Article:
• Try using other forms of the words in your search. For example, if your search for adobe installation doesn't find the document you want, try searching for adobe installing, or, better yet, adobe install. Searches for singular words will find documents that contain the plural form of those words (when they end with "s" or "es").
  • Try using synonyms for your search terms. For example, if you don't find anything by searching for windows dead, try windows crash .
  • Try omitting version numbers in your search. For example, search for internet explorer rather than internet explorer 9.0 .
  • Limit your search to subjects covered by the Knowledge Base. Topics covered are specific to information technology at IU.
  • Try using quotation marks to help you find what you're looking for; see Using quotation marks.


  • Use partial words and truncated terms- these searches are not allowed.
  • Search for specific filenames. For example, rather than searching for sndrec32.exe , try looking for windows sound .
  • Use Boolean operators such as "AND" and "OR"; these terms are not allowed.

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Ignored search terms

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Punctuation and single characters

To make searches faster, the Knowledge Base ignores most punctuation marks and most single letters, except for C, R, and X, which are computing terms. (It may be helpful to enclose single character searches in quotation marks; see Using quotation marks.) However, the search does not ignore single-digit numbers.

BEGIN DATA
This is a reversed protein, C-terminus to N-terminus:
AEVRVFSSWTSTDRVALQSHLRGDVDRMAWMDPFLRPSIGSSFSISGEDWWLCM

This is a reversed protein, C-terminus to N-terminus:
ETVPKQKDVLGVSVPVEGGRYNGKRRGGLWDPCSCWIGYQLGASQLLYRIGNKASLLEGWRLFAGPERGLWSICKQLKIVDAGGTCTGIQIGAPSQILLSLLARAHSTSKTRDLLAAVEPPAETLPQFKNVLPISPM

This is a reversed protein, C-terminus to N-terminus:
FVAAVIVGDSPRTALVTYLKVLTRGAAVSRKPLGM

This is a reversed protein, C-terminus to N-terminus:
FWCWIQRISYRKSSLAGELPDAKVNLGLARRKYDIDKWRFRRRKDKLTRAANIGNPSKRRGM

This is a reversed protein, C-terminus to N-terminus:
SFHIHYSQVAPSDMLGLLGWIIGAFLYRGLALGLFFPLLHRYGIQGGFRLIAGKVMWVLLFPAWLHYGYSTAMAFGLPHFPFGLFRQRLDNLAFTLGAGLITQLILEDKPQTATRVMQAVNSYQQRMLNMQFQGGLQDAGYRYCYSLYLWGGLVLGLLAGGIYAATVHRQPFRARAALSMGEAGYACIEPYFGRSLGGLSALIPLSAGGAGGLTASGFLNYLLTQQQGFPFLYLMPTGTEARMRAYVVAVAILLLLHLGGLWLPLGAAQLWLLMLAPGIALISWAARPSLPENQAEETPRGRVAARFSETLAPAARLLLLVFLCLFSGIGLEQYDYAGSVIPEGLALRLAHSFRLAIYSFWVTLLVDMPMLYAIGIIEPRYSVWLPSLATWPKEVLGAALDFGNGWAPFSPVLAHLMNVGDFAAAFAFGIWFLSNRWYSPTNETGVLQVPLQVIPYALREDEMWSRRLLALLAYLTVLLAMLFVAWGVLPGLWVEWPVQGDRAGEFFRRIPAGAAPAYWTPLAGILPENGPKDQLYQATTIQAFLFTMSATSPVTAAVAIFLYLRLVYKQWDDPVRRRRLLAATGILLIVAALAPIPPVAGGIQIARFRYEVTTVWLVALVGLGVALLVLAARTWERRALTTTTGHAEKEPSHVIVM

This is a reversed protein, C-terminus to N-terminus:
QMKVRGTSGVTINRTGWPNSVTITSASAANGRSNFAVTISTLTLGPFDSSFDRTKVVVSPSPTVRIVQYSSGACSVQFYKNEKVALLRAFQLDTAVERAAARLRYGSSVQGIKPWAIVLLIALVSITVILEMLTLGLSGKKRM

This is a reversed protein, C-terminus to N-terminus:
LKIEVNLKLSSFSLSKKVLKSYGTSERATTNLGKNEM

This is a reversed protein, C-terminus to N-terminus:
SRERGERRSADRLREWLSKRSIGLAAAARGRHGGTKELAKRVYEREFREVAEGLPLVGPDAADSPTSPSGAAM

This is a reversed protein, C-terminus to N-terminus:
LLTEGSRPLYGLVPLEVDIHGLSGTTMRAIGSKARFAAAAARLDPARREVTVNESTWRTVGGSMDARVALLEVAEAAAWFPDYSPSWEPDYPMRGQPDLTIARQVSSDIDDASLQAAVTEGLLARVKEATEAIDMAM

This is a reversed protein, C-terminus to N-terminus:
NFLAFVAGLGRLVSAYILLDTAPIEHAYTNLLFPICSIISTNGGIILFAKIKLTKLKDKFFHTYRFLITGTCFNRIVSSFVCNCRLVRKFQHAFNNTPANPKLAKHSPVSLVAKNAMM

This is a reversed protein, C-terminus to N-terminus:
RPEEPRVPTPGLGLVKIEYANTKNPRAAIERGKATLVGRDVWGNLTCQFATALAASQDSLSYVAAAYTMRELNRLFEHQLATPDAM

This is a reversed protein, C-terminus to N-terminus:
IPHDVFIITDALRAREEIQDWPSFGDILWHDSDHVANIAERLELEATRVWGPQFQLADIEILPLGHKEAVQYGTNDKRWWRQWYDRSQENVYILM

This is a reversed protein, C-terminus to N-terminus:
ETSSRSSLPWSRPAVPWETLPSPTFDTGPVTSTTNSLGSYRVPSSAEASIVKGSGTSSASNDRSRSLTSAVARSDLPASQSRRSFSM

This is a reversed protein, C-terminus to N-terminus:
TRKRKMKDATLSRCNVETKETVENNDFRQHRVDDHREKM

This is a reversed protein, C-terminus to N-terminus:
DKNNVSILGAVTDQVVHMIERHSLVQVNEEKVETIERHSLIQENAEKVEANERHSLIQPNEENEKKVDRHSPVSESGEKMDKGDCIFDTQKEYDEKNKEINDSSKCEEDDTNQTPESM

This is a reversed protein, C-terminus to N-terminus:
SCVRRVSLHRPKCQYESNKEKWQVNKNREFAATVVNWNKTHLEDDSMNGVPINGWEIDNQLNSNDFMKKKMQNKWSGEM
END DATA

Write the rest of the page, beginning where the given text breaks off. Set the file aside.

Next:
All punctuation is ignored except the following: . ~ ^ & + | ! < >

Periods and exclamation points followed by white space (such as at end of this sentence) are ignored. However, periods and exclamation points not followed by white space are not ignored. Therefore, you could search on 3.1 or 2.02 successfully; the periods in those search terms are recognized.

Most other punctuation marks (characters that are not letters or numbers) are treated as white space so that the search engine will not consider them a word or a part of a word. This behavior ensures that if, for example, you use e-mail as a search term, you will get all the Knowledge Base documents that contain the word "mail". (The hyphen is converted to white space, making "mail" a separate word and "e" a separate word. Since the "e" is a single letter, it is also ignored.)

These punctuation marks are converted to white space:

/` @ # $ % * ( ) [ ] { } - _ = \ : ; ' ? , "